What are Terminal Disclaimers in US patent system, and how are they used?

When one patent already exists and a second patent is so similar to it that a terminal disclaimer has to be filed by the inventor, why bother granting the second patent?

This seems to violate the concept of a single patent for a single invention (35 USC 101).

It also gives the inventor the ability to ask for additional royalties in case of infringement, because there are multiple patents in play.


A Terminal Disclaimer is a written statement by a patent owner stating that the owner has disclaimed, or renounced legal claim to, a period of a later-issued patent that would extend beyond the expiration of an earlier-issued patent. The terminal disclaimer avoids one type of double patenting rejection as long as both the patents are commonly owned.

There are two types of double patenting rejections.

First, there is statutory double patenting (covered under 35 USC 101), which is trying to get a patent for an identical invention to that claimed in another patent. It is not allowed under 35 USC 101.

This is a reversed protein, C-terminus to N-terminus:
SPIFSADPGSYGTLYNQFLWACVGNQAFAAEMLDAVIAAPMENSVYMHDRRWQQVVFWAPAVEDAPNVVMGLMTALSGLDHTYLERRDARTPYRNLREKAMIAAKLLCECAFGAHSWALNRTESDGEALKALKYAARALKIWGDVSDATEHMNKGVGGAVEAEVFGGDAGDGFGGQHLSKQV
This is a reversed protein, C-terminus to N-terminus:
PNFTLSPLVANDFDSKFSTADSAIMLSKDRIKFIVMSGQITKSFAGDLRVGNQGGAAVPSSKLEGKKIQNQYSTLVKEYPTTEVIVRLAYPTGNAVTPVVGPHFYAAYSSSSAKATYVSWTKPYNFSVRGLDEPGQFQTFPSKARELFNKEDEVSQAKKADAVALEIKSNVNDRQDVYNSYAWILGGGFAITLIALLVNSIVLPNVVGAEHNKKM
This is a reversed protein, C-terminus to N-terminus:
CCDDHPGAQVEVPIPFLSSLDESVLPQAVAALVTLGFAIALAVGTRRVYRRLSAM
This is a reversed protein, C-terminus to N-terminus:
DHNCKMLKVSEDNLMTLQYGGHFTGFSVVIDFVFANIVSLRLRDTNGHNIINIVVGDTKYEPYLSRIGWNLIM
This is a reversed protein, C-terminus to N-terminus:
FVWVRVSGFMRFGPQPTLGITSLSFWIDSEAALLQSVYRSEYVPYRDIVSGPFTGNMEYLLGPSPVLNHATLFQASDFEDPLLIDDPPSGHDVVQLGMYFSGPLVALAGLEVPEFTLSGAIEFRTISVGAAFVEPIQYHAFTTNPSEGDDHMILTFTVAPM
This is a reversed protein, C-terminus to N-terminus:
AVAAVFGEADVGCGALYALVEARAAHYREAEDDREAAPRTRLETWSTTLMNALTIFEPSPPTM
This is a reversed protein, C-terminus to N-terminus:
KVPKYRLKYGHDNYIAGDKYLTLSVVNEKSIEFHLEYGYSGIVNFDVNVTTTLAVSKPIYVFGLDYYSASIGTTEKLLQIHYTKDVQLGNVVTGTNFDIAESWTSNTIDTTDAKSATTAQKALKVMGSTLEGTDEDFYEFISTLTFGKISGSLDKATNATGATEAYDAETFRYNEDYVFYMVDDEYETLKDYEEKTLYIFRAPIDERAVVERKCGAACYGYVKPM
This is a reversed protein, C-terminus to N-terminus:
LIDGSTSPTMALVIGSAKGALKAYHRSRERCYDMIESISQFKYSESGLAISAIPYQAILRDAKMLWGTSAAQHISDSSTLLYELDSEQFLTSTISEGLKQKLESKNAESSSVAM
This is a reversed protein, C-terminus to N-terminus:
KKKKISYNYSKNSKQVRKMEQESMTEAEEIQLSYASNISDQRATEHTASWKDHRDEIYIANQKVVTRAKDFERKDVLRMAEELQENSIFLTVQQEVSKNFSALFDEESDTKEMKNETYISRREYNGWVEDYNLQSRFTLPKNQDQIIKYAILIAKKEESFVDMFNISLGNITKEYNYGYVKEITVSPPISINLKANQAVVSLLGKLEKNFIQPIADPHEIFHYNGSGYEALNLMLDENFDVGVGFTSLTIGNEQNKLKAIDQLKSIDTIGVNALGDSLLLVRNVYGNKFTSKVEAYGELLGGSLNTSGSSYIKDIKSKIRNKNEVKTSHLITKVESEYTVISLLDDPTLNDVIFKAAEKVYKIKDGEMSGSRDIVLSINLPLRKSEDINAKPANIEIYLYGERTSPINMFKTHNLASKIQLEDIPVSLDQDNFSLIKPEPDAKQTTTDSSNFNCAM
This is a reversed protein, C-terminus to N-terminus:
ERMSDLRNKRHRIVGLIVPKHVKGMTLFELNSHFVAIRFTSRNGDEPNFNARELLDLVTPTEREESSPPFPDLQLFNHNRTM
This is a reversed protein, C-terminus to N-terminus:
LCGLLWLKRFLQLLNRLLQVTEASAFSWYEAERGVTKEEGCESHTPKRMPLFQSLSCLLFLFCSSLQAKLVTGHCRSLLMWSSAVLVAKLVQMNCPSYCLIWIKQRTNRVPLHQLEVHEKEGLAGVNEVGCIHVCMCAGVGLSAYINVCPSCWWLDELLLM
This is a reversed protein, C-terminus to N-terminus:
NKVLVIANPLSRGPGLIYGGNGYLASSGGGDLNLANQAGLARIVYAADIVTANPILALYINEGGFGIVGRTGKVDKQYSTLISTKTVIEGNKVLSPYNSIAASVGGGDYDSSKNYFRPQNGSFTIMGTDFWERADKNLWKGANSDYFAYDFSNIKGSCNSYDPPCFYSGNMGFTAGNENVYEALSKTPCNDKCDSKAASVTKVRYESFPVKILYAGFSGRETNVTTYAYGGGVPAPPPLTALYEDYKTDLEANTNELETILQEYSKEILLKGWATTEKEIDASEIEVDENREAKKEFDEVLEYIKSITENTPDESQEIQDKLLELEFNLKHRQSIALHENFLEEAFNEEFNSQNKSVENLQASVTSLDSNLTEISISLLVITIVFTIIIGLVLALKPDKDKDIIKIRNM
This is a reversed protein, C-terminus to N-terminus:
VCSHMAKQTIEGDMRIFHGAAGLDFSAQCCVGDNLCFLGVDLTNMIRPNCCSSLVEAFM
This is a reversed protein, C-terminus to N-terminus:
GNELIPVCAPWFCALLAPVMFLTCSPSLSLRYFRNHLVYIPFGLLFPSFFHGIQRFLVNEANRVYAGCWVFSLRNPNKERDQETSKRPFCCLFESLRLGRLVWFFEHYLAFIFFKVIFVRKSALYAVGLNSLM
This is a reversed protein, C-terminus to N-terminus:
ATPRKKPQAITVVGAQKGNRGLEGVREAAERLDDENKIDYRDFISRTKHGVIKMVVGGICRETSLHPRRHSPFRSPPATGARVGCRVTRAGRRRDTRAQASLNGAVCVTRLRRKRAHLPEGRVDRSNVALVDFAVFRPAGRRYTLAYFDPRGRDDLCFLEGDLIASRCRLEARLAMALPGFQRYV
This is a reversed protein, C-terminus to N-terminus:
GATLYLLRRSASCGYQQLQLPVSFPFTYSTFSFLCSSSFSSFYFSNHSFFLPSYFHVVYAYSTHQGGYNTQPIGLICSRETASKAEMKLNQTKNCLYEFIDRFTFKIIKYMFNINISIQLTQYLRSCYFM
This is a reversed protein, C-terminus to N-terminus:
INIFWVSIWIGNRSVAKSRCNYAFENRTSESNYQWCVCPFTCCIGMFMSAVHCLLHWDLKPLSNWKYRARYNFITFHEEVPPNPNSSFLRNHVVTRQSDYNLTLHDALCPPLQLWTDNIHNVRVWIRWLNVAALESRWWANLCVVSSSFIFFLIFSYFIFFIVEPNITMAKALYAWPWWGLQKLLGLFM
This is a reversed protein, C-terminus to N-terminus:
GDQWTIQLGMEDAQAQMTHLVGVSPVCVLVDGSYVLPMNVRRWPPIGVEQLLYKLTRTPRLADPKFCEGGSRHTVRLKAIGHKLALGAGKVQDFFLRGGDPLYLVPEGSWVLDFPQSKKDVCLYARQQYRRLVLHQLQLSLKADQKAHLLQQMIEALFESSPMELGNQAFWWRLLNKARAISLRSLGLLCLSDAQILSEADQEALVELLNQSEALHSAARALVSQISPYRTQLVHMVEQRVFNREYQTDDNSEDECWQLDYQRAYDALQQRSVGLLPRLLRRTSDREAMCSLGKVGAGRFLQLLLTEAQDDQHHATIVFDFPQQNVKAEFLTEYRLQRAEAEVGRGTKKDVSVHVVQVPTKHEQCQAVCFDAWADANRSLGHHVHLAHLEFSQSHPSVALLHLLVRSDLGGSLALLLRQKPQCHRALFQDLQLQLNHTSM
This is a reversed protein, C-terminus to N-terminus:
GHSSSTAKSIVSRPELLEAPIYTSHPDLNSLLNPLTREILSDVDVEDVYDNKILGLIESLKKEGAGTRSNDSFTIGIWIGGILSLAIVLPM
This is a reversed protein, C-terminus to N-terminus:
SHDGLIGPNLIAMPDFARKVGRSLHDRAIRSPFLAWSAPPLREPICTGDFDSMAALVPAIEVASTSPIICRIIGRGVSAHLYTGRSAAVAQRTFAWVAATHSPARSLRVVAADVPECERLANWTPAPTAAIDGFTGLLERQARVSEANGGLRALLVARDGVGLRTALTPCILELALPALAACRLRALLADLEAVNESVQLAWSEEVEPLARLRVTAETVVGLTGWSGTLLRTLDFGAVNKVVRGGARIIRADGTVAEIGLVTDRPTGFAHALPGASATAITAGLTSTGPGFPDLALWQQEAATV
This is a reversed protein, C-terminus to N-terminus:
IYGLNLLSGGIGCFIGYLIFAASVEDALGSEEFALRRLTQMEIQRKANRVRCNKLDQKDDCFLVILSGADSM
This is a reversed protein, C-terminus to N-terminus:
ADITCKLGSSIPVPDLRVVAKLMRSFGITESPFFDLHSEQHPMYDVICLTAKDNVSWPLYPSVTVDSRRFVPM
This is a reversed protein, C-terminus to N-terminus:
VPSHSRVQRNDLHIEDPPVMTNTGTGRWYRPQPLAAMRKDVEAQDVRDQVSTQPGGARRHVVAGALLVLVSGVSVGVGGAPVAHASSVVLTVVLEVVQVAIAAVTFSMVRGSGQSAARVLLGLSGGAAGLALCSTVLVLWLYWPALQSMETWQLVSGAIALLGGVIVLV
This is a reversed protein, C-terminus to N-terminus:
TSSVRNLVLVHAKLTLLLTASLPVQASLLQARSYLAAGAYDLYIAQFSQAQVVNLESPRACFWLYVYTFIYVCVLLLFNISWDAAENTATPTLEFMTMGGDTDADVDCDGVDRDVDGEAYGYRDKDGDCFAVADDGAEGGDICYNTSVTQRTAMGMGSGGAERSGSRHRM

Second, there is non-statutory (or obviousness type) double patenting, which is trying to get a patent that, while not identical, would be obvious in view of another patent. This type of double patenting is judicially created, and can be overcome by filing a terminal disclaimer.

The idea behind the terminal disclaimer is to prevent a patent owner from effectively extending the life of a patent by filing multiple applications with claims only differing a little from the first one.

  • Thanks for Clarification regarding the double Patenting types. However, I have more basic doubt that if we have already detected that the inventor is trying to cover the same invention just by making a little difference in claims. Then why not to directly reject the patent application? – Sameer Sharma Jun 30 '16 at 12:10
  • I won't go into the legal technicalities, but there are scenarios where a patent applicant's previous applications are not considered as prior art for a later application by the applicant. Roughly, if the inventor hasn't publicly disclosed an invention and the corresponding application has not yet been published, then that application may not be available as prior art against a later-filed application. In such a case, the patent examiner may still be able to make a double patenting rejection. – Aldo Jul 20 '16 at 18:56

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